Volunteering and the Law


Volunteering and the Law


Organizations that engage volunteers have specific legal and moral obligations to their community, clients, staff and volunteers. Are volunteers treated as paid employees, under specific laws? Do organizations have the same obligations to volunteers as employers do to paid employees? Volunteer screening is one example of an obligation that applies to all those involved in an organization, regardless of their employment status. Volunteer screening policies aim to better match people and organizations. These policies are put in place to improve the safety and quality of community services. They are also meant to reduce risks and liability for all parties.

Where do organizations go to find out what the law requires them to do? In our 2012 Edition of the Screening Handbook, 'Appendix A – Legislative Profiles' breaks down public legislation by each province and territory.

The regulatory framework for Canadian non-profit and charitable organizations is complex, as illustrated below.


August 18, 2022

Statement by Volunteer Canada 

Over four years after the start of the class action lawsuit, an Ontario court has approved a settlement between individuals who led guided travel tours for students and the for-profit company that organized the tours.

The individuals argued that they were misclassified as volunteers while performing work akin to tasks that employees would perform. The Court’s decision can be found here.

Volunteer Canada believes the Court’s settlement approval serves as an important reminder that making a clear distinction between volunteers and employees is crucial to ensuring equity and decent work for both paid workers and volunteers.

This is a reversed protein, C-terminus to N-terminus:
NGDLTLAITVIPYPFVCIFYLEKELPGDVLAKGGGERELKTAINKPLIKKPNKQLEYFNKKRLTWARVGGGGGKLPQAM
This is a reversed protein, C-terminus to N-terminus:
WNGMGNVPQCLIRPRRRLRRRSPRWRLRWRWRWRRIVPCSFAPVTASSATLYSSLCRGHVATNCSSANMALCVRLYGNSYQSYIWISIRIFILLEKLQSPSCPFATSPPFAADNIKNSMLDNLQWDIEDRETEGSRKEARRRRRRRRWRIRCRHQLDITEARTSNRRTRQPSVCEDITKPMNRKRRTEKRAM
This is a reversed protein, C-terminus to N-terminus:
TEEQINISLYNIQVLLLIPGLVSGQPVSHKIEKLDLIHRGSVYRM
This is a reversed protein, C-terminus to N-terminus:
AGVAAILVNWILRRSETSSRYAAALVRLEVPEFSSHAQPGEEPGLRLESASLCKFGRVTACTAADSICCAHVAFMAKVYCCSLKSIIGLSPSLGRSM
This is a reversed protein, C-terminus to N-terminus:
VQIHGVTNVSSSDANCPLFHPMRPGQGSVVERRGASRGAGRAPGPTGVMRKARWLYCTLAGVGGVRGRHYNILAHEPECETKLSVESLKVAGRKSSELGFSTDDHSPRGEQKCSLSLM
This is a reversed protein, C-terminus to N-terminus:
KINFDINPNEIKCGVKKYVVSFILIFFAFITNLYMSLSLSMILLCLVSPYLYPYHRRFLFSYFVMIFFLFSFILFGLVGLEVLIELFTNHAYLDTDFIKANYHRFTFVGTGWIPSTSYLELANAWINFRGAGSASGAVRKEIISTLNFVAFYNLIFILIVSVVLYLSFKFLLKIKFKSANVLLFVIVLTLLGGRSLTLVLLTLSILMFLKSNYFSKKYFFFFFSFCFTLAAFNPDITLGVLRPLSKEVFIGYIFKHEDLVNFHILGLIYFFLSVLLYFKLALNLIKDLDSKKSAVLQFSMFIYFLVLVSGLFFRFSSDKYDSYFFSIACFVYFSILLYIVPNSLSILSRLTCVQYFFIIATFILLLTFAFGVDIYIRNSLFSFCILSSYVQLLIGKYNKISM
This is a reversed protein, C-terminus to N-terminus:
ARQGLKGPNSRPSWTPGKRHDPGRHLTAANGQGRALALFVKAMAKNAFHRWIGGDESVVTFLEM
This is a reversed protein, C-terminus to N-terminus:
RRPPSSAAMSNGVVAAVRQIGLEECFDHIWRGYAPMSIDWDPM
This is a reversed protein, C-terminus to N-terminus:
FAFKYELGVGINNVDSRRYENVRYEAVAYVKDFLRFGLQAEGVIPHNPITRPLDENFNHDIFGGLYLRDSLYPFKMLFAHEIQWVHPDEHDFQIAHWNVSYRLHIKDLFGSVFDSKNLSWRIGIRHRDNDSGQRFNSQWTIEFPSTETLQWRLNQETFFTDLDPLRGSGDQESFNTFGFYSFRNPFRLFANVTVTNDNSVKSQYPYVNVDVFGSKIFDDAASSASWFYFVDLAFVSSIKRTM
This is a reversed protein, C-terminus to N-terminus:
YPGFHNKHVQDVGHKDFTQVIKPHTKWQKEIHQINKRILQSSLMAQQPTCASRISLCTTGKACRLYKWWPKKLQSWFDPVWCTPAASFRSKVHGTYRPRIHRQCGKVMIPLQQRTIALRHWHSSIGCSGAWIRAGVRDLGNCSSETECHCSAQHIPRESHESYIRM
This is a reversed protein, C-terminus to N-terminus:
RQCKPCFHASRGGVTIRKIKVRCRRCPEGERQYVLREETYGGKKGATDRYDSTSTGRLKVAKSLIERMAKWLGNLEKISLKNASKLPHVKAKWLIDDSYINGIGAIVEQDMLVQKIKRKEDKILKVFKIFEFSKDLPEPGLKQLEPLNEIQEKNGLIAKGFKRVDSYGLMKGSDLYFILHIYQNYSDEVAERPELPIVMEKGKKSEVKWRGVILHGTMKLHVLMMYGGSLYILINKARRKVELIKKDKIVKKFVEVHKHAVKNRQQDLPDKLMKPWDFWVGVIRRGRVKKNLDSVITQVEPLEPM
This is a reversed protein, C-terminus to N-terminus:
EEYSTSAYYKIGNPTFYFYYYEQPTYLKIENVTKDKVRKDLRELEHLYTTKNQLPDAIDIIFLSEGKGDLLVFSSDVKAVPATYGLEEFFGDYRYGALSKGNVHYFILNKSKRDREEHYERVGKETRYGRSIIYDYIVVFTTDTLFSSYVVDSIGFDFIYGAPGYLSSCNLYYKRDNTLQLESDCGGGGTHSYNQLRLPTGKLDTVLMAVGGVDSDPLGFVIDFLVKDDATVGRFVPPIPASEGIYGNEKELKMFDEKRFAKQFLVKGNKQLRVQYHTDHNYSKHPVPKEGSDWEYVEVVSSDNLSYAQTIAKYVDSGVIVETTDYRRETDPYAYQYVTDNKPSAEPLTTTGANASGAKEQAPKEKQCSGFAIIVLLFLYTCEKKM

Volunteers play an important role in supporting the work of nonprofit organizations, contributing their time and expertise to build community by raising awareness, supporting special events, raising funds, participating in program and service-delivery, organizational capacity building and strategic leadership. Organizations and employers need to ensure they properly define and classify employees and volunteers and recognize when work should be paid.

As an organization that promotes and encourages volunteerism, we believe in strengthening the recognition and understanding of the role and impact of volunteers within charities and nonprofits and we also strongly believe in ensuring decent work across the sector. Learn more about the distinctions between volunteers and paid workers and steps that nonprofits, funders and governments can take to protect the rights of volunteers and paid workers in this publication by Ontario Nonprofit Network here.

Screening Handbook

  • 2012 Edition of the Screening Handbook — This resource outlines best practices for volunteer screening. The handbook details the obligations of organizations in terms of minimizing risk and liability through screening practices.